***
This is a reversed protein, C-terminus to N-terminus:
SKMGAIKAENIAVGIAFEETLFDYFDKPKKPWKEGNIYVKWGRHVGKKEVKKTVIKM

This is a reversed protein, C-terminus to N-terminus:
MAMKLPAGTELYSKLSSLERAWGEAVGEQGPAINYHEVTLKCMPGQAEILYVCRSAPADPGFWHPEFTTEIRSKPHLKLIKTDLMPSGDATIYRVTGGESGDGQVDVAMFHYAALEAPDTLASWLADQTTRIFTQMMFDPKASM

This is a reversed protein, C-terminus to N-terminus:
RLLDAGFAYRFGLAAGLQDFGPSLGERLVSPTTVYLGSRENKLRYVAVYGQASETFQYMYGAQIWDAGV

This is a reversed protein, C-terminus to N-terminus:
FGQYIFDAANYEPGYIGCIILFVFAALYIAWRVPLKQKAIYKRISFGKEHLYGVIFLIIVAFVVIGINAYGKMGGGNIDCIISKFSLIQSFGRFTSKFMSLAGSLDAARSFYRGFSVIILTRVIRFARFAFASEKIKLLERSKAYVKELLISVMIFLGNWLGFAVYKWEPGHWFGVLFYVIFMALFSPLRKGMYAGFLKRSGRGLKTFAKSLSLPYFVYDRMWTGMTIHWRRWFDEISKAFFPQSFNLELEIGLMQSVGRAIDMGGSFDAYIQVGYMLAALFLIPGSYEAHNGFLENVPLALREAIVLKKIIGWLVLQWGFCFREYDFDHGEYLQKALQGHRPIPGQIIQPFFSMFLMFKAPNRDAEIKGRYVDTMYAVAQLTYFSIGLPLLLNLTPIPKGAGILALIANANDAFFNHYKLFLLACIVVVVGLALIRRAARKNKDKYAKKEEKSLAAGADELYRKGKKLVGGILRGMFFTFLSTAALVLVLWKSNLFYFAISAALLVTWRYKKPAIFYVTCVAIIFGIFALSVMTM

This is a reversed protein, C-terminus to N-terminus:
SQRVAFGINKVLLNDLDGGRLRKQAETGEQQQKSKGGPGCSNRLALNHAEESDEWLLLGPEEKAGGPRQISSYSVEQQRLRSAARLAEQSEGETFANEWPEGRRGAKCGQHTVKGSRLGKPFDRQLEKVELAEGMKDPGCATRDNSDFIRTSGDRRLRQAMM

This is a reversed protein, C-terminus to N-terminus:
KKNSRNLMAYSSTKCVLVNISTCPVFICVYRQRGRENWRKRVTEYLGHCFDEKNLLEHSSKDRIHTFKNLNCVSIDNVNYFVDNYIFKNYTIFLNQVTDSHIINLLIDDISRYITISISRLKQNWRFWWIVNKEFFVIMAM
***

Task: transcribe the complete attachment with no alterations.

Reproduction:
This is a reversed protein, C-terminus to N-terminus:
SKMGAIKAENIAVGIAFEETLFDYFDKPKKPWKEGNIYVKWGRHVGKKEVKKTVIKM

This is a reversed protein, C-terminus to N-terminus:
MAMKLPAGTELYSKLSSLERAWGEAVGEQGPAINYHEVTLKCMPGQAEILYVCRSAPADPGFWHPEFTTEIRSKPHLKLIKTDLMPSGDATIYRVTGGESGDGQVDVAMFHYAALEAPDTLASWLADQTTRIFTQMMFDPKASM

This is a reversed protein, C-terminus to N-terminus:
RLLDAGFAYRFGLAAGLQDFGPSLGERLVSPTTVYLGSRENKLRYVAVYGQASETFQYMYGAQIWDAGV

This is a reversed protein, C-terminus to N-terminus:
FGQYIFDAANYEPGYIGCIILFVFAALYIAWRVPLKQKAIYKRISFGKEHLYGVIFLIIVAFVVIGINAYGKMGGGNIDCIISKFSLIQSFGRFTSKFMSLAGSLDAARSFYRGFSVIILTRVIRFARFAFASEKIKLLERSKAYVKELLISVMIFLGNWLGFAVYKWEPGHWFGVLFYVIFMALFSPLRKGMYAGFLKRSGRGLKTFAKSLSLPYFVYDRMWTGMTIHWRRWFDEISKAFFPQSFNLELEIGLMQSVGRAIDMGGSFDAYIQVGYMLAALFLIPGSYEAHNGFLENVPLALREAIVLKKIIGWLVLQWGFCFREYDFDHGEYLQKALQGHRPIPGQIIQPFFSMFLMFKAPNRDAEIKGRYVDTMYAVAQLTYFSIGLPLLLNLTPIPKGAGILALIANANDAFFNHYKLFLLACIVVVVGLALIRRAARKNKDKYAKKEEKSLAAGADELYRKGKKLVGGILRGMFFTFLSTAALVLVLWKSNLFYFAISAALLVTWRYKKPAIFYVTCVAIIFGIFALSVMTM

This is a reversed protein, C-terminus to N-terminus:
SQRVAFGINKVLLNDLDGGRLRKQAETGEQQQKSKGGPGCSNRLALNHAEESDEWLLLGPEEKAGGPRQISSYSVEQQRLRSAARLAEQSEGETFANEWPEGRRGAKCGQHTVKGSRLGKPFDRQLEKVELAEGMKDPGCATRDNSDFIRTSGDRRLRQAMM

This is a reversed protein, C-terminus to N-terminus:
KKNSRNLMAYSSTKCVLVNISTCPVFICVYRQRGRENWRKRVTEYLGHCFDEKNLLEHSSKDRIHTFKNLNCVSIDNVNYFVDNYIFKNYTIFLNQVTDSHIINLLIDDISRYITISISRLKQNWRFWWIVNKEFFVIMAM